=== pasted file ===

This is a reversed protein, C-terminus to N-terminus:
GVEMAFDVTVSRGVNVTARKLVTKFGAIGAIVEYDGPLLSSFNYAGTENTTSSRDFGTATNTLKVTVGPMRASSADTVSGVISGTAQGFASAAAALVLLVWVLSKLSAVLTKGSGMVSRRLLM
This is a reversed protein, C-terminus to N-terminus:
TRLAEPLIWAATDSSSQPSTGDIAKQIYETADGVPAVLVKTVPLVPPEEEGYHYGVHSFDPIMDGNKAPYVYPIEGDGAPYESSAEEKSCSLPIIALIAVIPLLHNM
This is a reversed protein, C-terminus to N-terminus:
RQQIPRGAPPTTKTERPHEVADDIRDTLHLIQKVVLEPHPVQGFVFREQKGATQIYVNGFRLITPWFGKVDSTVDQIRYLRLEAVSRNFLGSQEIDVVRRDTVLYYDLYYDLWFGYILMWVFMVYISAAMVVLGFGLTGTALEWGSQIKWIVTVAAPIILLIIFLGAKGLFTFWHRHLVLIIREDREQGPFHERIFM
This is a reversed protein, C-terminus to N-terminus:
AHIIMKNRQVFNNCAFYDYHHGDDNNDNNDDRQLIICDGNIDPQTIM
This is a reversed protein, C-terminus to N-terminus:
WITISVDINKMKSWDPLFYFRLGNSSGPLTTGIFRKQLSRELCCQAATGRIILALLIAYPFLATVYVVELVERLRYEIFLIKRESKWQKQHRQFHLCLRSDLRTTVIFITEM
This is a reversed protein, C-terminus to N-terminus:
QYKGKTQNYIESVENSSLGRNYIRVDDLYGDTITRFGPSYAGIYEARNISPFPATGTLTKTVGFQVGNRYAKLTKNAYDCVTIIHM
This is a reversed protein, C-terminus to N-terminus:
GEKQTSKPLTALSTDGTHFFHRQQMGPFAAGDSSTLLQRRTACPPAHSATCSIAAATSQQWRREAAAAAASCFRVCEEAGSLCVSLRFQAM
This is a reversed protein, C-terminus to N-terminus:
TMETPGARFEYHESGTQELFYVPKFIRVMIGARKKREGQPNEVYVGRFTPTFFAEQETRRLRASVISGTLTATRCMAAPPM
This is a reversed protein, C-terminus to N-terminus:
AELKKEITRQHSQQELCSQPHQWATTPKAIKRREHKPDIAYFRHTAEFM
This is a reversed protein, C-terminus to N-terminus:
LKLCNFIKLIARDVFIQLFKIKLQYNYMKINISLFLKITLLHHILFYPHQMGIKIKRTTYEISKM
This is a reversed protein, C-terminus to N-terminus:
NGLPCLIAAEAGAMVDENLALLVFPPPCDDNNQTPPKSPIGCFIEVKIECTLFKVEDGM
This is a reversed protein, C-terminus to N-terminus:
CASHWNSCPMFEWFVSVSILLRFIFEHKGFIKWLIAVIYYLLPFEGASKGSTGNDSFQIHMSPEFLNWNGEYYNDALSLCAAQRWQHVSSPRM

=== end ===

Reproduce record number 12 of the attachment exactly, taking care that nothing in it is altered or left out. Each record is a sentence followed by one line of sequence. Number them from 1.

This is a reversed protein, C-terminus to N-terminus:
CASHWNSCPMFEWFVSVSILLRFIFEHKGFIKWLIAVIYYLLPFEGASKGSTGNDSFQIHMSPEFLNWNGEYYNDALSLCAAQRWQHVSSPRM